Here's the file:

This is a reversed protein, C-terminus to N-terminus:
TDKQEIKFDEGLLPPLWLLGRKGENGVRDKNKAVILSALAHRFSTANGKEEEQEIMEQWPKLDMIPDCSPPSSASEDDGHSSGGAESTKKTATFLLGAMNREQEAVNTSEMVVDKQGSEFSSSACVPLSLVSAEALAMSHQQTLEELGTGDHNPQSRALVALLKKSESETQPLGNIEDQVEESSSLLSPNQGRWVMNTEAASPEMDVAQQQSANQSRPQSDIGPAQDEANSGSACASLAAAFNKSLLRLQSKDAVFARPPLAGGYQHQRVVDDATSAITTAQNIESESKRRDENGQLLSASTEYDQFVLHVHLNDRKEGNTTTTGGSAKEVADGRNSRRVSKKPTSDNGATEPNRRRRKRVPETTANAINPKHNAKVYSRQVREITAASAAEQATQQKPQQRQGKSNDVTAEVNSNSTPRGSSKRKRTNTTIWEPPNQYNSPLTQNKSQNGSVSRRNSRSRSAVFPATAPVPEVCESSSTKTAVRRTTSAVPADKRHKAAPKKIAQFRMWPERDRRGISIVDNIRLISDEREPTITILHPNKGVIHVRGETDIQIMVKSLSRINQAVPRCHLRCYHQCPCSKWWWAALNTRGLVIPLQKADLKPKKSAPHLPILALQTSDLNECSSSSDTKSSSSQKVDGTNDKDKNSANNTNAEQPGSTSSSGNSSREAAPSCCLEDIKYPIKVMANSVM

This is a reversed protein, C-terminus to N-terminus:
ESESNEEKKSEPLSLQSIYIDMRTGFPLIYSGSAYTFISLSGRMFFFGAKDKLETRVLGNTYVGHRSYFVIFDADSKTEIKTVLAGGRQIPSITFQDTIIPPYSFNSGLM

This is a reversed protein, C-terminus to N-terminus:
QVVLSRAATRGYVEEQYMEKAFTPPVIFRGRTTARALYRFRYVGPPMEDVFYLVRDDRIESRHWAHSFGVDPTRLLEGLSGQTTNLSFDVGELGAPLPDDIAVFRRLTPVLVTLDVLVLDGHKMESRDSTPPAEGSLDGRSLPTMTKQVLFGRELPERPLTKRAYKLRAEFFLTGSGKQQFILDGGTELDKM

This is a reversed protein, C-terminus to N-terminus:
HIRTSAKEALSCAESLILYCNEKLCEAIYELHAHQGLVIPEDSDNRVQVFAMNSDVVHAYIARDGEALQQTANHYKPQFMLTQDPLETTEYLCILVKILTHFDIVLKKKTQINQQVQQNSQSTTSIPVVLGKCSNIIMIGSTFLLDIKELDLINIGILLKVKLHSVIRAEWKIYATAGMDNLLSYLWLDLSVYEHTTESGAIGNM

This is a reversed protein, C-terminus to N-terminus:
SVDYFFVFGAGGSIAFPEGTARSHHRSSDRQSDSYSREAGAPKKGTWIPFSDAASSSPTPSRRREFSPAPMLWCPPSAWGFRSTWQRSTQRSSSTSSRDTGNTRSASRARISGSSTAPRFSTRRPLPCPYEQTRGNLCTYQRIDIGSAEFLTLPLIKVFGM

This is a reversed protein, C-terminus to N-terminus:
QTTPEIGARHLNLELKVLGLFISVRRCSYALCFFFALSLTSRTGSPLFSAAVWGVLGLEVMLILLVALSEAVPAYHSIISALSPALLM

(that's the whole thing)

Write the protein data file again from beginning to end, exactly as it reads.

This is a reversed protein, C-terminus to N-terminus:
TDKQEIKFDEGLLPPLWLLGRKGENGVRDKNKAVILSALAHRFSTANGKEEEQEIMEQWPKLDMIPDCSPPSSASEDDGHSSGGAESTKKTATFLLGAMNREQEAVNTSEMVVDKQGSEFSSSACVPLSLVSAEALAMSHQQTLEELGTGDHNPQSRALVALLKKSESETQPLGNIEDQVEESSSLLSPNQGRWVMNTEAASPEMDVAQQQSANQSRPQSDIGPAQDEANSGSACASLAAAFNKSLLRLQSKDAVFARPPLAGGYQHQRVVDDATSAITTAQNIESESKRRDENGQLLSASTEYDQFVLHVHLNDRKEGNTTTTGGSAKEVADGRNSRRVSKKPTSDNGATEPNRRRRKRVPETTANAINPKHNAKVYSRQVREITAASAAEQATQQKPQQRQGKSNDVTAEVNSNSTPRGSSKRKRTNTTIWEPPNQYNSPLTQNKSQNGSVSRRNSRSRSAVFPATAPVPEVCESSSTKTAVRRTTSAVPADKRHKAAPKKIAQFRMWPERDRRGISIVDNIRLISDEREPTITILHPNKGVIHVRGETDIQIMVKSLSRINQAVPRCHLRCYHQCPCSKWWWAALNTRGLVIPLQKADLKPKKSAPHLPILALQTSDLNECSSSSDTKSSSSQKVDGTNDKDKNSANNTNAEQPGSTSSSGNSSREAAPSCCLEDIKYPIKVMANSVM

This is a reversed protein, C-terminus to N-terminus:
ESESNEEKKSEPLSLQSIYIDMRTGFPLIYSGSAYTFISLSGRMFFFGAKDKLETRVLGNTYVGHRSYFVIFDADSKTEIKTVLAGGRQIPSITFQDTIIPPYSFNSGLM

This is a reversed protein, C-terminus to N-terminus:
QVVLSRAATRGYVEEQYMEKAFTPPVIFRGRTTARALYRFRYVGPPMEDVFYLVRDDRIESRHWAHSFGVDPTRLLEGLSGQTTNLSFDVGELGAPLPDDIAVFRRLTPVLVTLDVLVLDGHKMESRDSTPPAEGSLDGRSLPTMTKQVLFGRELPERPLTKRAYKLRAEFFLTGSGKQQFILDGGTELDKM

This is a reversed protein, C-terminus to N-terminus:
HIRTSAKEALSCAESLILYCNEKLCEAIYELHAHQGLVIPEDSDNRVQVFAMNSDVVHAYIARDGEALQQTANHYKPQFMLTQDPLETTEYLCILVKILTHFDIVLKKKTQINQQVQQNSQSTTSIPVVLGKCSNIIMIGSTFLLDIKELDLINIGILLKVKLHSVIRAEWKIYATAGMDNLLSYLWLDLSVYEHTTESGAIGNM

This is a reversed protein, C-terminus to N-terminus:
SVDYFFVFGAGGSIAFPEGTARSHHRSSDRQSDSYSREAGAPKKGTWIPFSDAASSSPTPSRRREFSPAPMLWCPPSAWGFRSTWQRSTQRSSSTSSRDTGNTRSASRARISGSSTAPRFSTRRPLPCPYEQTRGNLCTYQRIDIGSAEFLTLPLIKVFGM

This is a reversed protein, C-terminus to N-terminus:
QTTPEIGARHLNLELKVLGLFISVRRCSYALCFFFALSLTSRTGSPLFSAAVWGVLGLEVMLILLVALSEAVPAYHSIISALSPALLM